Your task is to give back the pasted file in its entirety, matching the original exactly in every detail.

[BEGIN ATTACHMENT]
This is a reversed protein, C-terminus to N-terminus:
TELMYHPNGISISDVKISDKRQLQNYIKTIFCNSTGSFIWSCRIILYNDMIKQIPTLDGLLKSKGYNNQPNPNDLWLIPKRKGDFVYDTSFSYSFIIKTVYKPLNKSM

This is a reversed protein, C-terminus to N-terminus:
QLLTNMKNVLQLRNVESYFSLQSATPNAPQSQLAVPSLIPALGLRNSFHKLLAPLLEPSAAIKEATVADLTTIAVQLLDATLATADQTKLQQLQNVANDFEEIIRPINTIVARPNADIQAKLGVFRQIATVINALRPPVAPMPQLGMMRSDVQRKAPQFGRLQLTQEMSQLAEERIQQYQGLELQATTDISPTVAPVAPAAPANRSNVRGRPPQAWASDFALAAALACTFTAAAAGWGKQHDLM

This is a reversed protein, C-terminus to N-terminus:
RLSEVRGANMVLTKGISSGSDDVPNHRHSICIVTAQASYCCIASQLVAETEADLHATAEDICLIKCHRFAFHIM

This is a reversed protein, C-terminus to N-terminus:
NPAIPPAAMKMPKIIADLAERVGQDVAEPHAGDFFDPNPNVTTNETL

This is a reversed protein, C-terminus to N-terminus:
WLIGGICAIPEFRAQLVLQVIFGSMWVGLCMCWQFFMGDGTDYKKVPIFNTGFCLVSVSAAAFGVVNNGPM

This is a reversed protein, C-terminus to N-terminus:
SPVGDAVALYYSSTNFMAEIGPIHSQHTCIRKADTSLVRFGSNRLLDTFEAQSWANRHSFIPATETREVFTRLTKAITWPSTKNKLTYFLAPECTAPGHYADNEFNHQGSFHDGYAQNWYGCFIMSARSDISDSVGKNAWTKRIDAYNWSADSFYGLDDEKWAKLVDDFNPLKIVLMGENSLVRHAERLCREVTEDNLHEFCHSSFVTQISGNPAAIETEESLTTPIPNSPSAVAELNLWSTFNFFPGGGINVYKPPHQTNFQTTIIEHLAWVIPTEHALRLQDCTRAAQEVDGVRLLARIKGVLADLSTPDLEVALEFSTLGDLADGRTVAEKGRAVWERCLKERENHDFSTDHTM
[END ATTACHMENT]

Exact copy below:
This is a reversed protein, C-terminus to N-terminus:
TELMYHPNGISISDVKISDKRQLQNYIKTIFCNSTGSFIWSCRIILYNDMIKQIPTLDGLLKSKGYNNQPNPNDLWLIPKRKGDFVYDTSFSYSFIIKTVYKPLNKSM

This is a reversed protein, C-terminus to N-terminus:
QLLTNMKNVLQLRNVESYFSLQSATPNAPQSQLAVPSLIPALGLRNSFHKLLAPLLEPSAAIKEATVADLTTIAVQLLDATLATADQTKLQQLQNVANDFEEIIRPINTIVARPNADIQAKLGVFRQIATVINALRPPVAPMPQLGMMRSDVQRKAPQFGRLQLTQEMSQLAEERIQQYQGLELQATTDISPTVAPVAPAAPANRSNVRGRPPQAWASDFALAAALACTFTAAAAGWGKQHDLM

This is a reversed protein, C-terminus to N-terminus:
RLSEVRGANMVLTKGISSGSDDVPNHRHSICIVTAQASYCCIASQLVAETEADLHATAEDICLIKCHRFAFHIM

This is a reversed protein, C-terminus to N-terminus:
NPAIPPAAMKMPKIIADLAERVGQDVAEPHAGDFFDPNPNVTTNETL

This is a reversed protein, C-terminus to N-terminus:
WLIGGICAIPEFRAQLVLQVIFGSMWVGLCMCWQFFMGDGTDYKKVPIFNTGFCLVSVSAAAFGVVNNGPM

This is a reversed protein, C-terminus to N-terminus:
SPVGDAVALYYSSTNFMAEIGPIHSQHTCIRKADTSLVRFGSNRLLDTFEAQSWANRHSFIPATETREVFTRLTKAITWPSTKNKLTYFLAPECTAPGHYADNEFNHQGSFHDGYAQNWYGCFIMSARSDISDSVGKNAWTKRIDAYNWSADSFYGLDDEKWAKLVDDFNPLKIVLMGENSLVRHAERLCREVTEDNLHEFCHSSFVTQISGNPAAIETEESLTTPIPNSPSAVAELNLWSTFNFFPGGGINVYKPPHQTNFQTTIIEHLAWVIPTEHALRLQDCTRAAQEVDGVRLLARIKGVLADLSTPDLEVALEFSTLGDLADGRTVAEKGRAVWERCLKERENHDFSTDHTM